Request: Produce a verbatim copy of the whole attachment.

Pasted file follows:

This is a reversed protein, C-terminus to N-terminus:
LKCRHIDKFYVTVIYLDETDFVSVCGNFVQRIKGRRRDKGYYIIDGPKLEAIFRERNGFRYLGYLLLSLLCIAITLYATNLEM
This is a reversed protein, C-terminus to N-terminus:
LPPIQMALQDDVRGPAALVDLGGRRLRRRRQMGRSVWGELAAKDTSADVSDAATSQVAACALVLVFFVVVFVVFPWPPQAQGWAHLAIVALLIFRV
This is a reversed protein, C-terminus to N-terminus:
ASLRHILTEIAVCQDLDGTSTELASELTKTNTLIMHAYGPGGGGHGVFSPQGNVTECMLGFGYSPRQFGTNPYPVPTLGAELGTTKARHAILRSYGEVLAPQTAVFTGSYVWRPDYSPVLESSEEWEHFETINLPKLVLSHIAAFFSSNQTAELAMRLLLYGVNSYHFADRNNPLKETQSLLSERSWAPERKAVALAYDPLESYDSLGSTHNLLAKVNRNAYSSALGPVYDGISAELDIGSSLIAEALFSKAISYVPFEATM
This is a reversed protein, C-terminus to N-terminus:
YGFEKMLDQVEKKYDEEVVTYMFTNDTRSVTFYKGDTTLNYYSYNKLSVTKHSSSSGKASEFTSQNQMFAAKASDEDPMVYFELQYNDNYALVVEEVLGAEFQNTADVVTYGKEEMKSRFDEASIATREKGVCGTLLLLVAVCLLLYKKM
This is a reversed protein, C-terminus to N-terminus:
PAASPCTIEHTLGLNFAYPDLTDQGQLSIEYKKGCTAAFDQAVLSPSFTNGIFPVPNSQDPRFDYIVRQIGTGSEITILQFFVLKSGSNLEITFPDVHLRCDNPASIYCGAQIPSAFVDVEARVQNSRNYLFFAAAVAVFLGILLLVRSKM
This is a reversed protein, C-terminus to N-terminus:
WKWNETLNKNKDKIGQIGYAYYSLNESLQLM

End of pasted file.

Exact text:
This is a reversed protein, C-terminus to N-terminus:
LKCRHIDKFYVTVIYLDETDFVSVCGNFVQRIKGRRRDKGYYIIDGPKLEAIFRERNGFRYLGYLLLSLLCIAITLYATNLEM
This is a reversed protein, C-terminus to N-terminus:
LPPIQMALQDDVRGPAALVDLGGRRLRRRRQMGRSVWGELAAKDTSADVSDAATSQVAACALVLVFFVVVFVVFPWPPQAQGWAHLAIVALLIFRV
This is a reversed protein, C-terminus to N-terminus:
ASLRHILTEIAVCQDLDGTSTELASELTKTNTLIMHAYGPGGGGHGVFSPQGNVTECMLGFGYSPRQFGTNPYPVPTLGAELGTTKARHAILRSYGEVLAPQTAVFTGSYVWRPDYSPVLESSEEWEHFETINLPKLVLSHIAAFFSSNQTAELAMRLLLYGVNSYHFADRNNPLKETQSLLSERSWAPERKAVALAYDPLESYDSLGSTHNLLAKVNRNAYSSALGPVYDGISAELDIGSSLIAEALFSKAISYVPFEATM
This is a reversed protein, C-terminus to N-terminus:
YGFEKMLDQVEKKYDEEVVTYMFTNDTRSVTFYKGDTTLNYYSYNKLSVTKHSSSSGKASEFTSQNQMFAAKASDEDPMVYFELQYNDNYALVVEEVLGAEFQNTADVVTYGKEEMKSRFDEASIATREKGVCGTLLLLVAVCLLLYKKM
This is a reversed protein, C-terminus to N-terminus:
PAASPCTIEHTLGLNFAYPDLTDQGQLSIEYKKGCTAAFDQAVLSPSFTNGIFPVPNSQDPRFDYIVRQIGTGSEITILQFFVLKSGSNLEITFPDVHLRCDNPASIYCGAQIPSAFVDVEARVQNSRNYLFFAAAVAVFLGILLLVRSKM
This is a reversed protein, C-terminus to N-terminus:
WKWNETLNKNKDKIGQIGYAYYSLNESLQLM